Unfortunately, this improvement was not sustained in the 2007 season, as a bad run of injuries saw the team get through 5 different running backs. Will Shields, in particular, was conspicuous in his absence and the offensive line failed to make any real impact during the season.

In preparation for the 2008 season, the Chiefs have made a number of changes to the roster, with offensive tackle Anthony Alabi and kicker Nick Novak some of the personnel coming in, while Eddie Kennison and John Welbourn were a few of the departures. Placed fifth in the Draft, the Chiefs hope to build on these signings and serve up a more competitive season for their recently suffering supporters.

The Kansas City Chief’s Grounds

The first official home of the Chiefs post name-change was the 22nd and Brooklyn Municipal Stadium. The capacity was 49,000 and had been running since 1923. In 1972 they moved to the Arrowhead Stadium, winning their opening game against the St. Louis Cardinals, 24-14.

The Arrowhead Stadium made up half of the Truman Sports Complex, the other half being the Kauffman Stadium, which was the Kansas City Royal’s home ground at one point. Building two separate stadiums was seen as a massive risk at that time, with the trend being to construct proper multi-faceted stadiums that more than one sports discipline could share.

Against all predictions, the Truman Sports Complex still stands whilst many of the multi-purpose stadiums have long since been demolished. The team have record breaking attendence levels, with 141 games completely sold out from 1990 to 2006. This is the longest run of any team in the NFL.

Given the ground’s huge attendance, it is of no surprise that it has a reputation for being one of the loudest and most intimidating places for away teams to play. The original mascot, a pinto horse called Warpaint, was replaced in 1989 by a man dressed up as a wolf.

The wolf man is known as K. C. Wolf and famously assisted the security team in apprehending a rogue spectator who managed to storm the field. K. C. celebrated by flexing the pseudo-muscles of his suit to a stadium of astonished fans.

Directions to the Arrowhead Stadium from the Kansas City International Airport are as follows: Leave the airport and follow signs to the Interstate 29. Drive South along Interstate 29 to Interstate 35. Drive along Interstate 35 to Interstate 70 then head East along Interstate 70. Take the Blue Ridge Exit from Interstate 70 and the Arrowhead Stadium is situated on the right.

Hall of Famers

The Chiefs currently have 13 people enshrined in the Pro Football Hall of Fame. These names include Bobby Bell, Lamar Hunt, Joe Montana and the recently added Emmitt Thomas.

Team Memberships

The lowest level membership is the Arrowhead Club, which is located on the Club and Plaza levels of the stadium. It is primarily aimed for personal and business entertaining, with priority for those who want to organise low level corporate events. Membership includes access to the club for all Chiefs games, priority club level seating, priority Gold parking and advance ticket purchase options. The club itself boasts supreme dining from the Levy Restaurants chain in a 300 seat club cafe.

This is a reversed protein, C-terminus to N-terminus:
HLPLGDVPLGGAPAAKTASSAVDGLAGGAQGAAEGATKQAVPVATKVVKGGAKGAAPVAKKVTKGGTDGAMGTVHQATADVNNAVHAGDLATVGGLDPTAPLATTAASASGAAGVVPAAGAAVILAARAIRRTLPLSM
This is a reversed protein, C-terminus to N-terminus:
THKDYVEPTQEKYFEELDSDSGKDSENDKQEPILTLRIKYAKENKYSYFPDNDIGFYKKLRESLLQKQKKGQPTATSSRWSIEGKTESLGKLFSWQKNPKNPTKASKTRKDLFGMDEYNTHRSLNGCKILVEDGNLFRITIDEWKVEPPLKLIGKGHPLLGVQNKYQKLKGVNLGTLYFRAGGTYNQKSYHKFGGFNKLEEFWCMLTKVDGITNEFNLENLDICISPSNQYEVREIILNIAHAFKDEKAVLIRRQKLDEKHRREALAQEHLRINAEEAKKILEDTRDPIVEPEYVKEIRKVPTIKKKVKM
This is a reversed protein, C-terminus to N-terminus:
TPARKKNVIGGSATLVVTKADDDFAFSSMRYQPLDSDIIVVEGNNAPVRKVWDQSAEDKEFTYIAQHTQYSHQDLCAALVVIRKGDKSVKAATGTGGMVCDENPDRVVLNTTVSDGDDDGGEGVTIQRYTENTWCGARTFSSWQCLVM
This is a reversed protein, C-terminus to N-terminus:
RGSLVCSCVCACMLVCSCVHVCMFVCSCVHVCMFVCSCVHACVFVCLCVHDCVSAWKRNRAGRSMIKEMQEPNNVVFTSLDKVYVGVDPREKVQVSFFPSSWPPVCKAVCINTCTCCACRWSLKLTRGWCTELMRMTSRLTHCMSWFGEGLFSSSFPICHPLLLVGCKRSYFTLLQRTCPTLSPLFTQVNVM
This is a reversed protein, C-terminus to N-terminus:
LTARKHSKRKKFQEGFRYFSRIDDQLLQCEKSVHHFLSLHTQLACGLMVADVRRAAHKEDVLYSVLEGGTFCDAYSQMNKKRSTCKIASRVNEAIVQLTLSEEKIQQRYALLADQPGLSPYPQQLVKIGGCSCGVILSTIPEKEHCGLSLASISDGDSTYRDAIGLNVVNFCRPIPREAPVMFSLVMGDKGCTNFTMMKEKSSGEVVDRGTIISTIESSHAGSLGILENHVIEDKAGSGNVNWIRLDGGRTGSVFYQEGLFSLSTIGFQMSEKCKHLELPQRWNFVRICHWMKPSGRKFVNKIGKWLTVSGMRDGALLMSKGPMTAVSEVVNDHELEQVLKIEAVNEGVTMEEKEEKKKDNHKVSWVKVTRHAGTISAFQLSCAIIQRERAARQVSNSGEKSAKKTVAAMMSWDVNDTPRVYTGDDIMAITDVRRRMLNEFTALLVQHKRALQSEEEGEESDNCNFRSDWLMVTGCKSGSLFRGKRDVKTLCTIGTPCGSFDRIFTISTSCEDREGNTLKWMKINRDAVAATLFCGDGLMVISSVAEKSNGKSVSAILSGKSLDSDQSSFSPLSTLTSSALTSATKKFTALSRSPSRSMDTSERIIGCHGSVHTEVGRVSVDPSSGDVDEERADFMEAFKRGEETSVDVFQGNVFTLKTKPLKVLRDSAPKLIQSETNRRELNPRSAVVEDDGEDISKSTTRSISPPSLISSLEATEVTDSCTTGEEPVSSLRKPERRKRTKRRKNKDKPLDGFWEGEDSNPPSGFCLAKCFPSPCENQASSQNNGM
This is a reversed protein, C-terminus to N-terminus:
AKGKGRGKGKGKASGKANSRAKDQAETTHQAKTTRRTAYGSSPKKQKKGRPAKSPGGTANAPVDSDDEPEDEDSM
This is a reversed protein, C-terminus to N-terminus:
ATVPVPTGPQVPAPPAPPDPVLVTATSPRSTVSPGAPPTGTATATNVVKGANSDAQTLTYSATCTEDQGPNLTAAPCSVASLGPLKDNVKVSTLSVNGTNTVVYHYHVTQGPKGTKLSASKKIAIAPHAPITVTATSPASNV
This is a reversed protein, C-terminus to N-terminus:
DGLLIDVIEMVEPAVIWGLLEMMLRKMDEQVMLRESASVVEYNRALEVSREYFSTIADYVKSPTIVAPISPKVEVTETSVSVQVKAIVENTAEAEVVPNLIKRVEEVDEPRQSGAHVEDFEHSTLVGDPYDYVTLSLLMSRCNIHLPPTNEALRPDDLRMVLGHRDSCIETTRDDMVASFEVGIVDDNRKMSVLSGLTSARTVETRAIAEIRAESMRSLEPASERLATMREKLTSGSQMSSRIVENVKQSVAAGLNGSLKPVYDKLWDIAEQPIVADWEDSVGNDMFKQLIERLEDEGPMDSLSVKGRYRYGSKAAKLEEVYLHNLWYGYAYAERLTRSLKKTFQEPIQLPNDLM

The Hall of Fame room has a rich, dark wood décor and is decorated with various items of club memorabilia. The Terrace Room and Ballroom have a more relaxed feel, and both have excellent views of the pitch and TV screens.

The Tailgates Club is the most expensive of the club memberships, classing itself as offering “an elite pre-game experience”. The club is under a 17,000 square foot tent, complete with patio area, on-sight kitchen and is set afoot a beautiful wooded area behind the pitch.

The membership costs $690 for a season and includes a sliver platter buffet, an open bar, private toilets, live bands, appearances from the cheerleaders and mascot. Members are also given the option to purchase Field Level seating and Red reserved parking.

For a more lively match warm up, the Wolfpack Club offers one of the best atmospheres in the NFL. Membership to the club includes admission to the Pavilion, upgraded stadium seating, the opportunity to purchase special Wolfpack parking passes and private entrance to the stadium.

The Pavilion features a Chiefs History Wall display, two 161” screens and a large patio area overlooking the players’ entry.

Membership form applications are available on the official website.


Single game ticket prices range from $44 for Upper Level Read Seating to $115 for Club Level Sideline Seating. Field Level seats cost from $81 to $94, Club Level from $105 to $115 and Upper Level from $44 to $83.

Tickets are available from Ticketmaster. Alternatively, tickets can be bought in person with cash or credit card at the Kansas City Chiefs Ticket Office, which is located at Gate D1 on the South East corner of the stadium.

Season tickets can be applied for through the Kansas City Chiefs Official Website. The cheapest are the Upper Level Red View tickets at $390 and the most expensive are the Club Level Red Zone at $1050.

Contact Information


  • AFL Championship – Winners (1962, 1966, 1969)
  • AFL-NFL Super Bowl Championship – Winner (1969)
  • AFL West Division Championship – Winner (1962, 1966)
  • AFC West Division Championship – Winner (1971, 1993, 1995, 1997, 2003)